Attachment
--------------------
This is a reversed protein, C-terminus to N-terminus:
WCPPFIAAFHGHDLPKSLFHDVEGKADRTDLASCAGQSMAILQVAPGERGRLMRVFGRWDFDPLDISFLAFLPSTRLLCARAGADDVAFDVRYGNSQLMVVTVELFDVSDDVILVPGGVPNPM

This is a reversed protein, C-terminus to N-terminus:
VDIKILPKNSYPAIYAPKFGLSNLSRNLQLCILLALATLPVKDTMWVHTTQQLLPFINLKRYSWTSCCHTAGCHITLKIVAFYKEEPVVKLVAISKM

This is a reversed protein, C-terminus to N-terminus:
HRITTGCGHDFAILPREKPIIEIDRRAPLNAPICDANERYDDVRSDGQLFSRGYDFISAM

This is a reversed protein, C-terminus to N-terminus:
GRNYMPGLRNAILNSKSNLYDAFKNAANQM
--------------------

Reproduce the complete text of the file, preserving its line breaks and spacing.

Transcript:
This is a reversed protein, C-terminus to N-terminus:
WCPPFIAAFHGHDLPKSLFHDVEGKADRTDLASCAGQSMAILQVAPGERGRLMRVFGRWDFDPLDISFLAFLPSTRLLCARAGADDVAFDVRYGNSQLMVVTVELFDVSDDVILVPGGVPNPM

This is a reversed protein, C-terminus to N-terminus:
VDIKILPKNSYPAIYAPKFGLSNLSRNLQLCILLALATLPVKDTMWVHTTQQLLPFINLKRYSWTSCCHTAGCHITLKIVAFYKEEPVVKLVAISKM

This is a reversed protein, C-terminus to N-terminus:
HRITTGCGHDFAILPREKPIIEIDRRAPLNAPICDANERYDDVRSDGQLFSRGYDFISAM

This is a reversed protein, C-terminus to N-terminus:
GRNYMPGLRNAILNSKSNLYDAFKNAANQM